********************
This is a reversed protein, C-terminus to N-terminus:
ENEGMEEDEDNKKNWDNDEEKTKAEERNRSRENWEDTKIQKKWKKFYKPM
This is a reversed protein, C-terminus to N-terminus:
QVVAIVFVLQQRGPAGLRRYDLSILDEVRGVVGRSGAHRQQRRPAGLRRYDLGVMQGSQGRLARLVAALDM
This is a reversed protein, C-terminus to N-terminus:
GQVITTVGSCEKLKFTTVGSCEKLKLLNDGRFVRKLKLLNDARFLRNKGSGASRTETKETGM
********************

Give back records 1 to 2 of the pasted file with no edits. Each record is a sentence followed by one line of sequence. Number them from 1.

This is a reversed protein, C-terminus to N-terminus:
ENEGMEEDEDNKKNWDNDEEKTKAEERNRSRENWEDTKIQKKWKKFYKPM
This is a reversed protein, C-terminus to N-terminus:
QVVAIVFVLQQRGPAGLRRYDLSILDEVRGVVGRSGAHRQQRRPAGLRRYDLGVMQGSQGRLARLVAALDM